"Character Dogville" improv show could benefit
from greater common ground.
Mayer and Wayne Henry in character as part of "Middle Village" in a
previous "Character Dogville."
Comedy Collective led by Stacy Mayer has been at The Sage Theater near
Times Square for over a year now, after leaving longtime downtown digs,
and when seen recently after a long time away, unfortunately seems to
have lost some steam.
The group’s March 5 performance, a Wednesday night granted, consisted of
two sets of performers doing improv in character under the “Character
Dogville” banner, and while they captured the bleak ennui of the movie
“Dogville” that inspired that banner, they really needed more than a few
spare amusing moments that often took too long to find.
The first set of performers, dubbed “Afterpants High School,” were
dominated by Jeremiah Murphy’s amusing vice principal character, whose
sing-songy high German voice resembled the “Mooninites” from Aqua Teen
Hunger Force, perhaps a little too closely. The other characters, such
as “Sol Bernstein” and “Posey Chesterton,” ricocheted off each other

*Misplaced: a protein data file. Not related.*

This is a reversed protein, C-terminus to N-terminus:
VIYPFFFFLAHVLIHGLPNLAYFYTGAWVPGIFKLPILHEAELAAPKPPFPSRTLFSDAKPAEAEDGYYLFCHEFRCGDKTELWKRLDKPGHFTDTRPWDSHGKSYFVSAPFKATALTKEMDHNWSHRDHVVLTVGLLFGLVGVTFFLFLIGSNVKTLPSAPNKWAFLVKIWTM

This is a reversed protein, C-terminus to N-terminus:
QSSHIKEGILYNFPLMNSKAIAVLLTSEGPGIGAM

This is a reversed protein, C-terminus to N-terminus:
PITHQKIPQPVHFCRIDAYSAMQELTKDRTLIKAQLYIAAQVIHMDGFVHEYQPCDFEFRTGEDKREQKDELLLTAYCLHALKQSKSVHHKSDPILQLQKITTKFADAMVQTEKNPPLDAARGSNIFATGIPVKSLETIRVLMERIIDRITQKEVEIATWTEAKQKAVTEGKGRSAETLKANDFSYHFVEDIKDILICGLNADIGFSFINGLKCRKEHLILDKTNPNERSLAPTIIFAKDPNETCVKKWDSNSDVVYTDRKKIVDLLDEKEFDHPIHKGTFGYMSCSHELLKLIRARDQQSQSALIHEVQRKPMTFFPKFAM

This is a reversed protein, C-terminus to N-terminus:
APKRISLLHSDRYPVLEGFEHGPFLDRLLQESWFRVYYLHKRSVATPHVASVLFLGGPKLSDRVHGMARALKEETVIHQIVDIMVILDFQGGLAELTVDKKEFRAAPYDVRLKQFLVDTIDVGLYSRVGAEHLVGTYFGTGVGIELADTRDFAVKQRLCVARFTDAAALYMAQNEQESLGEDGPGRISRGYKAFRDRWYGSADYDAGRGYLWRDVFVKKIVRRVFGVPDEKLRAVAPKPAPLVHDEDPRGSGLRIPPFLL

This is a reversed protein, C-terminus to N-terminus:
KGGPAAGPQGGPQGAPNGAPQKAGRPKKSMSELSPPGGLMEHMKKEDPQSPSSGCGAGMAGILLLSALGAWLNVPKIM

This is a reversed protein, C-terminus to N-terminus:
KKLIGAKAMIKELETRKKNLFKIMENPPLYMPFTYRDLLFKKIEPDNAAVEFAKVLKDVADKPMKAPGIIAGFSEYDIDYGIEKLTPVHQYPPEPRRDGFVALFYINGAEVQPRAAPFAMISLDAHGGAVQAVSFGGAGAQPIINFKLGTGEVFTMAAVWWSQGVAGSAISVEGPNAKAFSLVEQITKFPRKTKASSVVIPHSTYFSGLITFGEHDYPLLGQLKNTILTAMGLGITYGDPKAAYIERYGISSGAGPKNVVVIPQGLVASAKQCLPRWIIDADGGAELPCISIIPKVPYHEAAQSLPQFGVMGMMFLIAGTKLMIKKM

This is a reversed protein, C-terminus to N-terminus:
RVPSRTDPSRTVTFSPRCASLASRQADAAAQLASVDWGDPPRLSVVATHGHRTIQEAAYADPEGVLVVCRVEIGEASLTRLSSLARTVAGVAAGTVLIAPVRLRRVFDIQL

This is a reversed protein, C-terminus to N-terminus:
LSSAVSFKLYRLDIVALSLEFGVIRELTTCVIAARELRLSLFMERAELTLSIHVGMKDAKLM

without being able to take the story anywhere, leaving Murphy as the
best thing in most scenes.
The second set of MCC performers, dubbed “Middle Village,” and including
Mayer, did fare a little better, with sad sack personalities coming
closer to building a story. They etched their characters more memorably
as well, notably “Petunia Lee Swanson,” played by Wayne Henry as a manly
lesbian coffeehouse proprietor (click
here for a look at the Petunia character); “Barbara, like
Barbara Bush but just Barbara,” played by Devon Ragsdale, a teen who
wasn’t cool enough to work retail at the mall and instead scrubs floors,
which she did through most of the improvisation; and Stefan, a German
exchange student with an improbably sunny disposition. Even “Posey
Chesterton,” joining the group, seemed to have more to riff off with
this set of players.
The MCC ensemble certainly does challenge themselves by doing improv in
character where the characters each of them choose are so wildly
divergent that it may indeed be difficult for them to connect. A critic
can suggest some things that would help performers in a review, but
can’t necessarily recommend wholesale changes. Still, putting together
characters that are more likely to be in the same universe could help.
The juxtaposition of disparate personalities in Character Dogville
handicaps its performers from generating comic sparks.
The Manhattan Comedy Collective’s “Character Dogville” continues its
run at the Sage Theater, 10 p.m. Fridays, March 14, 21 and 28.